Thursday, August 22, 2013

Strength is...

It's funny what different people consider "strong." I'm not talking about physically strong. I personally don't care who can bench press 300 pounds and who has trouble with 3 pounds. Though if you can do 300, I'll never challenge you to a bench press competition or a boxing match. I'm talking about personal, emotional, and mental strength. It's something that often seems questioned in mental health. People seem to think that if you can't just "pull yourself up and be happy" you're not strong enough. Or if you cry over something others wouldn't that you're weak.  I, quite frankly, disagree 100 percent.

Strength has nothing to do with diagnosis or lack there of. It has nothing to do with being more emotional or moody. It's not the ability to be the only person in the room not crying at that pathetic animal adoption commercial with the Sarah McLaughlin song. No, it's nothing like that at all. In fact, it's quite the opposite.
  • Strength is having been hurt in every single way possible and forgiving those who have done so because you understand that doing something bad doesn't make someone a bad person at the core.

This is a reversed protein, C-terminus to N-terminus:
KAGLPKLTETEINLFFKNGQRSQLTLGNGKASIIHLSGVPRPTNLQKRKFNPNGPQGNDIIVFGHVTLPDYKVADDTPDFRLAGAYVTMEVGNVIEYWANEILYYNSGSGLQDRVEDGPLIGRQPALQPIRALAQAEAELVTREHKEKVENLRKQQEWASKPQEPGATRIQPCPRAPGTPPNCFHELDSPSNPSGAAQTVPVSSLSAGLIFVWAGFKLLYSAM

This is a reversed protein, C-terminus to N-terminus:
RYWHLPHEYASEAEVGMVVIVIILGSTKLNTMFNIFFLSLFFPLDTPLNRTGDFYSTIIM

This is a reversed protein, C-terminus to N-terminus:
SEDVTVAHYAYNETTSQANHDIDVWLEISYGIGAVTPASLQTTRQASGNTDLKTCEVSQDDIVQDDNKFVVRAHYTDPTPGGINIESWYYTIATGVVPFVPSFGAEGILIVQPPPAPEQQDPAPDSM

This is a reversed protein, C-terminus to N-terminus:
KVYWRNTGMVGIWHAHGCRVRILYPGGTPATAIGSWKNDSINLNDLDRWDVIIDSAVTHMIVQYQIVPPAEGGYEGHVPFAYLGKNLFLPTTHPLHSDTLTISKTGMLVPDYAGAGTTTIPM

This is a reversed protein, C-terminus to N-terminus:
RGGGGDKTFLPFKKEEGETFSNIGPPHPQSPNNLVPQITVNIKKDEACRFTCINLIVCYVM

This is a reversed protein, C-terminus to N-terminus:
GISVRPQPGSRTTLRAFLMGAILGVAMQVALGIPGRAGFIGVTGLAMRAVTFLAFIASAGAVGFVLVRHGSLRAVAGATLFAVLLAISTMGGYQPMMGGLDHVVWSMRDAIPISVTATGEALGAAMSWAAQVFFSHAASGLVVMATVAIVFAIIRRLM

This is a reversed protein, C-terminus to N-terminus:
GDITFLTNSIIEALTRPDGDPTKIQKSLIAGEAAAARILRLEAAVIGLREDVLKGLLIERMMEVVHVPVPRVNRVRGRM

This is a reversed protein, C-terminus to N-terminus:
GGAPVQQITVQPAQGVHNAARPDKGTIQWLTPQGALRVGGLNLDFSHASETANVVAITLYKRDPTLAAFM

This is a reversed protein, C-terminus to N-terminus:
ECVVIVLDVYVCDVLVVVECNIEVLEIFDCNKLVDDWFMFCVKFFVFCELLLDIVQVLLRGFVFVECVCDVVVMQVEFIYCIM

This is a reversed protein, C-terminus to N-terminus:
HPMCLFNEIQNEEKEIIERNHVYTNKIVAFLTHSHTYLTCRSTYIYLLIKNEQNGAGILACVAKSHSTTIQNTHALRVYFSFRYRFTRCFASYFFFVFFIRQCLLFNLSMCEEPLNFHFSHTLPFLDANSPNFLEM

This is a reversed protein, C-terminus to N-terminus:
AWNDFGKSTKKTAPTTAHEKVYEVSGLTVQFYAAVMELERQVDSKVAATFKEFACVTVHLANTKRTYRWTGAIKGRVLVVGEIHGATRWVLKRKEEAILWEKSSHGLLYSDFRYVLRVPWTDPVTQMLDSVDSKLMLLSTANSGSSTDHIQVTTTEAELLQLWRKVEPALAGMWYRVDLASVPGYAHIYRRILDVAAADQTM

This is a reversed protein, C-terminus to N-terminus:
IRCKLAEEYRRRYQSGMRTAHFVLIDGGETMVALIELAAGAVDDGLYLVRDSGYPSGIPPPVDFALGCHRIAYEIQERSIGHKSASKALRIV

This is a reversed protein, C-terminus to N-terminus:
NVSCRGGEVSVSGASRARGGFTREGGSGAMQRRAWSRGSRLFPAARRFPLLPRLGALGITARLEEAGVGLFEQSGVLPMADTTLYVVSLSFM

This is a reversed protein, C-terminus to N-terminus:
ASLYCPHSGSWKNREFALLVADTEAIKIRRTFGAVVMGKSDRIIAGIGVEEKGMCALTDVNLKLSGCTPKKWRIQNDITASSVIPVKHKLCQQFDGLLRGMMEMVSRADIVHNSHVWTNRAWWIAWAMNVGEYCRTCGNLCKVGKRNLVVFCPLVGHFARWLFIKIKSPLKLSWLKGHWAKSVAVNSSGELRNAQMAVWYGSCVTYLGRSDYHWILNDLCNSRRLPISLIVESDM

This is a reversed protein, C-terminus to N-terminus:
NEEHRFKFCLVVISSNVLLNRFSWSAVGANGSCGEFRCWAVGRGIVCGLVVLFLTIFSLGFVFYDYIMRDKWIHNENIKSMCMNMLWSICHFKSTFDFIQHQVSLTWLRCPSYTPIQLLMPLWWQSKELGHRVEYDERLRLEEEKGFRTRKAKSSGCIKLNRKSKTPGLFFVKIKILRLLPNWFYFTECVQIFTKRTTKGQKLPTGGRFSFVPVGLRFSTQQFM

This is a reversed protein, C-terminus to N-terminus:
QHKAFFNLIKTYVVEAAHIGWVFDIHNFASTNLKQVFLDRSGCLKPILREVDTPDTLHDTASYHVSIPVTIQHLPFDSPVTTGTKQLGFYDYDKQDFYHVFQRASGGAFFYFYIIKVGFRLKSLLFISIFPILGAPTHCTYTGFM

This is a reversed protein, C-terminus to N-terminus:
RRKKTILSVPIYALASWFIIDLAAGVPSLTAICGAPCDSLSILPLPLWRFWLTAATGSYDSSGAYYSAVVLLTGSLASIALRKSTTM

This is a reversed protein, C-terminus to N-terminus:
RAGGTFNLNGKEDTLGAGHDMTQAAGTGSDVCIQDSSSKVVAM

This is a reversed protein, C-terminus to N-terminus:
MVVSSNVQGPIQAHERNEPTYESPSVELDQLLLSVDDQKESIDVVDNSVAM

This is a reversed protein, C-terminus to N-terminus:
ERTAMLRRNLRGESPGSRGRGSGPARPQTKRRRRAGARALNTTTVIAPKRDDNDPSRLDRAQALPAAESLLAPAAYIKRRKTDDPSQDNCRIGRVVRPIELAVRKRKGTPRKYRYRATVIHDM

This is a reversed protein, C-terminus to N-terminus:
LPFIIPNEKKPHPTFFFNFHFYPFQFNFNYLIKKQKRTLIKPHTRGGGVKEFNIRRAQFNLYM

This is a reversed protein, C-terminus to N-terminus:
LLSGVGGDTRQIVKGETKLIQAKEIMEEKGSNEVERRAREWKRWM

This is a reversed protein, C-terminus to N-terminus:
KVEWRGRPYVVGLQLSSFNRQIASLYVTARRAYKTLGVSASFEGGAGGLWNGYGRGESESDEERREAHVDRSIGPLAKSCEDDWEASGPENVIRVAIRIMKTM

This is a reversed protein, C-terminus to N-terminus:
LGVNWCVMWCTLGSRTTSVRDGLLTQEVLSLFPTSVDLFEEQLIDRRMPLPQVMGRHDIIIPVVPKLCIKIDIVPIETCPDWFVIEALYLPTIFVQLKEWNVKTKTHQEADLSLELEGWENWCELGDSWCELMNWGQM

• Strength is knowing that you have a condition that others look down on, and fighting back when others label you because neither you nor anyone else deserves that stigma.  
  • Strength is standing up for who you are and what you believe, even if nobody else is standing with you. 
  • Strength is NOT hardening your heart and hiding emotion or walking away from things because it's easier. 
  • Strength IS allowing yourself to cry when you're hurt, and fighting like hell when you're upset, because you realize that something is so worth fighting for that you're willing to expose yourself raw in order to do so. 
  • Strength is asking for help, in whatever for you may need it, when you realize you can't go it alone. This isn't being needy or dependent or any other similar term someone may throw at it. It takes a lot of strength and courage to say "No person is an island. I need support. I can no longer do it on my own." 
  • Strength is admitting your fears, your anxieties, your troubles, and allowing yourself to be vulnerable in order to work through these. 
  • Strength is the ability to forgive someone who has wronged you and never asked for forgiveness, because you realize that holding onto anger will only ultimately hurt you. 
  • Strength is not quitting when the going gets tough. 
  • Strength is admitting when you're wrong, apologizing, and asking for forgiveness. 
  • Strength is accepting another's apology, truly forgiving them, and letting go of the past hurt for good.
  • Strength is being yourself, and being proud of dong so. 

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